I ) IECA)1I MUCH AbARMED.
This was not all. I found that I talked
through nmy 0050. and at night I could not
breathe through my nostrils at all. I saws
doctor and be told moo I had a tumor growing
in my nose caimsod by the catarrh , wbich ho
called a polypus. I trmt.d all manner of remedies -
dies to no avaii , and whoa six weeks ago I
catmght a fre1i cold , which caused time catnrrh
to go tiown on mi lungs , my condition was not
olmlynntmoymng. butgreatly ftiarmned my wife.
Why , sir , 1 feit at times like choking , then I
coughed so much I could not Bicol ) t night. I
would iitvo , violent spoils of coughing which
would causomo to vomit.
"As I said bofoo , my condition so alarmed
my wire thaton time 15th of timl month lm In-
slated thet I go and coneultadoctornoxt dny. I
was loth to stop work , but mit iatconsontedand
last Monday I consulted Dr. J. Crcsap McCoy ,
Itatngn liiock , timis city , who said ho could cure
me. This I was wiiiiugto beilovebutdid not
droaw of how quick part of my troubles could be
relieved. Why , slr.be removed this entire poiv-
pus In two or three mninutoa : here , you see it In
the bottle I have , and then made an application
to my diseased throat. I breathed tlmrotigh my
nose at ommco something I bvo not done In
years. , I have been onoonstant treatment ainco ,
and now liavn In a large measure regaIned my
aemmse of .moii. i hyo not been able to smell
anything betore for oiglmt yosra. My oatarrb
I , greatly benoatton. my soaring Is coming
around all rlghtand I am certain the doctor
will aoomm have me as woil as I ever was. I wont
lmomuo Monday train the doctor'aoflioe and slept
ai night a qmIet , sloop. something I have not
done for so lormg a unto I can't remember , My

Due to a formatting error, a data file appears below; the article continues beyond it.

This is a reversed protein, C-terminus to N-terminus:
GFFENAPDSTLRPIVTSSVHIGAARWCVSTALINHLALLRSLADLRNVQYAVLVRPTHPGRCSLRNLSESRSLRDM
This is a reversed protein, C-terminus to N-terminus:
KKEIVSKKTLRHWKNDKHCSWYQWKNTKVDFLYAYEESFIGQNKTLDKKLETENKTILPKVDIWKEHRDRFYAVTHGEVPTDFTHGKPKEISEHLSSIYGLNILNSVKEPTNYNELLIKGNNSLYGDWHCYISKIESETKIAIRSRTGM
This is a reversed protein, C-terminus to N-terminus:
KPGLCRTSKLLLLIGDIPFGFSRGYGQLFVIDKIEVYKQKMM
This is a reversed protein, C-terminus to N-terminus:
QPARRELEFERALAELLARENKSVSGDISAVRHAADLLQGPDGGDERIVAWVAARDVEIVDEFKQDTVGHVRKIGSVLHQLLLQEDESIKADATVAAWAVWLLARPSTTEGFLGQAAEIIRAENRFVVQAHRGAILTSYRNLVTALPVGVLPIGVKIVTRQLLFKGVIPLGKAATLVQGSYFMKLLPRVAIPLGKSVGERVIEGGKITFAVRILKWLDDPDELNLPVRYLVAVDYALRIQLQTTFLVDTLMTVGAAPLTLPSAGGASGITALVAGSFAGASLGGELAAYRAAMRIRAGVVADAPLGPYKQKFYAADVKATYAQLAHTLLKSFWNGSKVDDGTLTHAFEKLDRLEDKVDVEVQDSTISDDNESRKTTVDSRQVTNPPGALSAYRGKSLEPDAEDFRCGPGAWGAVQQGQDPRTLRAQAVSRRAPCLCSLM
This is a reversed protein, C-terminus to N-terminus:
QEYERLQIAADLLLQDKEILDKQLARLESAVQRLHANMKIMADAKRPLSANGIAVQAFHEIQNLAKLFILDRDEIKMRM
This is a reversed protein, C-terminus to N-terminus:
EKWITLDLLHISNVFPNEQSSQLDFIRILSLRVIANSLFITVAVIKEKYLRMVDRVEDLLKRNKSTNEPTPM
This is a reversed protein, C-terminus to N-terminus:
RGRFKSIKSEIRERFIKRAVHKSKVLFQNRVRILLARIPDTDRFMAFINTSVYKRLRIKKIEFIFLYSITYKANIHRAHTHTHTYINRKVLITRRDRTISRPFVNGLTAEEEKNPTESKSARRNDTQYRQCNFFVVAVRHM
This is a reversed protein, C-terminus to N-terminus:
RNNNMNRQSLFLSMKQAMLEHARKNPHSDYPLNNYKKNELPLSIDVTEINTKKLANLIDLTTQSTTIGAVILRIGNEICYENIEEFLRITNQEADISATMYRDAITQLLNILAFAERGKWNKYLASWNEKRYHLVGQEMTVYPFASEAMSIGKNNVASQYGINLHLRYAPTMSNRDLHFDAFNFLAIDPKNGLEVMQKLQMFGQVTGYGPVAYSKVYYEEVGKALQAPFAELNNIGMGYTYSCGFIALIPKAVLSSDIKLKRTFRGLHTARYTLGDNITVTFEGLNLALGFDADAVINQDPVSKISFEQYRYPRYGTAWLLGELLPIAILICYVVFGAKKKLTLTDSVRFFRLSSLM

strength ammil do.Iro for work lies retutnod. I
don't get up In the tmiornlng recilnmr as itrd aa
before I wont to bed , as I used to do. I feel
han a restored man. "
Mr. lionshaw a woii known about town , and
time truth of hI story can casliybo verified by
caliliguponor , addressing him at hia addrtas
LEADS TO COSUMPTION.
Intercsiirg Evidence of a Condition Not to Be
Vimen catarrh bts oxlstcl in the head end tIme
uncut. part of time iiirn&mt ruramy , length of time
- tre patiemit il'lmg , Iii a district witoro pcoiie
are subject to cittarrhnl affotiomm--and the die.
ease imu been bit ummeured , the caemrrh Iuvmmri.
ably , somotitimes slowly. extends dowi the
wimmdpie , and into the bronchial tUbes , which
tUbcconvotho air to the different p.trtsof
the iminga. Thu tubes becomno ahlected from
the swelling and the mucous arislmg , from
catarrh and , in sonic lnstnncei , becoma plugged
up , so that the air catmimmt gtt tim as freely as it
should. Shortnos4 of breitlm , Omilomy , . , mtnd the
patient biothe with iaIoraum , difliculty.
in either cao thorn i a sound of crackling
and vboezing inside lime cimost , At this stage of
tim disoasotim hrcatiiimg , Is usually macre rapid
than when In imettith , . The patient has also hot
daqhoa over lila body.
Time 1,11111 whIch accompnnita , this ecndition is
or a dull character. Ivlt in limo behnd thi
breast bone , or tinder the shoulder blade. The
pain omay come and go-Isa : few days and then
ho aIient for several others. The coimgtm that
occurs In the first Stayt'S of lroflChIai oatarrh is
dryconm on Ut Intervals , hacking tim chcrao'
tom. and is tmemmahiy macst troublesome in too
morning on riSilmg. or going to bed st night and
it nmay be in the lint evidence ottimo dteo extending -
tending Into the lungs.